In the guide

This guidance is for England, Scotland & Wales

If you wish to rely on the terms of the contracts you have with consumers it is essential that those terms are 'fair'. An unfair term is not legally binding on consumers, and enforcers can also take action to stop you using it. 

The Consumer Rights Act 2015 covers the use of unfair terms in consumer contracts. Consumer contracts are those between traders and consumers (although this does not include employment contracts). As well as terms in consumer contracts the Act applies to certain consumer notices, whether or not they are in writing.

The Competition and Markets Authority (CMA) has produced various types of guidance on the subject.

Unfair contract terms

The CMA has produced consumer protection and unfair contract terms guidance documents for businesses, which can be found on the GOV.UK website.

As well as the full guidance above the CMA has produced a series of shorter guides on writing fair contracts to help businesses use fair and clear terms in their consumer contracts and notices. These include the following two-page at-a-glance guides:

  • Deposits, advance payments and cancellation charges
  • Cancelling a contract: when and how
  • Excessive charges and disproportionate sanctions
  • Responsibility if things go wrong (limiting or excluding liability)
  • Changing the terms of a contract (variation clauses)
  • Subscriptions and automatic rollover
  • Other terms that can be unfair

The CMA has also produced a series of short, animated videos help businesses understand more about the law on using unfair terms and conditions with consumers.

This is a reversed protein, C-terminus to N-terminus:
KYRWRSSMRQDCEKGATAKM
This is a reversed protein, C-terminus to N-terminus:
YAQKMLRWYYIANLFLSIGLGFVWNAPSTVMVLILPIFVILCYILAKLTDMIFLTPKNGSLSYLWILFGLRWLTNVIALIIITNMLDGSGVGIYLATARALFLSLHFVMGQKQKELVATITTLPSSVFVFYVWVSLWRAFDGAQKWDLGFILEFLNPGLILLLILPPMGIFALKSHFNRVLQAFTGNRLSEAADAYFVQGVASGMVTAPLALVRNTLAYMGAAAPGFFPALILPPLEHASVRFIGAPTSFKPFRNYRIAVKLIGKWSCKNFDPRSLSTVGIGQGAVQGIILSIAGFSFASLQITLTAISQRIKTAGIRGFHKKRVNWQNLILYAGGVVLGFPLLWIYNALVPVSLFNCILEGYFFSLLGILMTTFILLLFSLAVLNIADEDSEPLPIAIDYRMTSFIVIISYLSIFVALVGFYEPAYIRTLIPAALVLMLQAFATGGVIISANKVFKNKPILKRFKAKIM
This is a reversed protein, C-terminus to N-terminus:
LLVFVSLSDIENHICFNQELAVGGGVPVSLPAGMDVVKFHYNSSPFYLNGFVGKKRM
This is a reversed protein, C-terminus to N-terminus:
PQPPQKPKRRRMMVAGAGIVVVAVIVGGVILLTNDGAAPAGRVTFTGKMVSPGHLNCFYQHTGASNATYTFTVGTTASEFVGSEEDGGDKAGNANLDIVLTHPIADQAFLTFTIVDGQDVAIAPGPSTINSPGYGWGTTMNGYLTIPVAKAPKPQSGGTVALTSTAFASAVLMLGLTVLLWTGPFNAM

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Wedding & event venues

The CMA, on behalf of the Consumer Protection Partnership, has issued an advisory letter to over 100 major wedding and event venue providers across the UK. The letter raises businesses' awareness of the potential for consumer contract terms to be unfair and recommends that they ensure that their terms, and in particular their advance payment and cancellation terms, comply with consumer protection law.

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Penalties

The Enterprise Act 2002 creates the ability for enforcement bodies such as trading standards services to seek a court order preventing the failure to comply with the civil and criminal provisions of various pieces of consumer protection legislation, including the Consumer Rights Act 2015. If you fail to comply with such a court order the maximum penalty is a fine and two years' imprisonment.

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Key legislation

Consumer Rights Act 2015

 

Last reviewed / updated: June 2017

Please note

This information is intended for guidance; only the courts can give an authoritative interpretation of the law.

The guide's 'Key legislation' links may only show the original version of the legislation, although some amending legislation is linked to separately where it is directly related to the content of a guide. Information on amendments to UK legislation can be found on each link's 'More Resources' tab; amendments to EU legislation are usually incorporated into the text.

Feedback

Consumer enquiries from England, Scotland and Wales are handled by the Citizens Advice Consumer Service who can be contacted by telephone on 03454 04 05 06. Consumer enquiries in Northern Ireland are handled by ConsumerLine who can be contacted by telephone on 0300 1236262. Call charges may vary.

Business enquiries are dealt with by your local council. Use the Chartered Trading Standards Institute's postcode finder to locate your local trading standards team.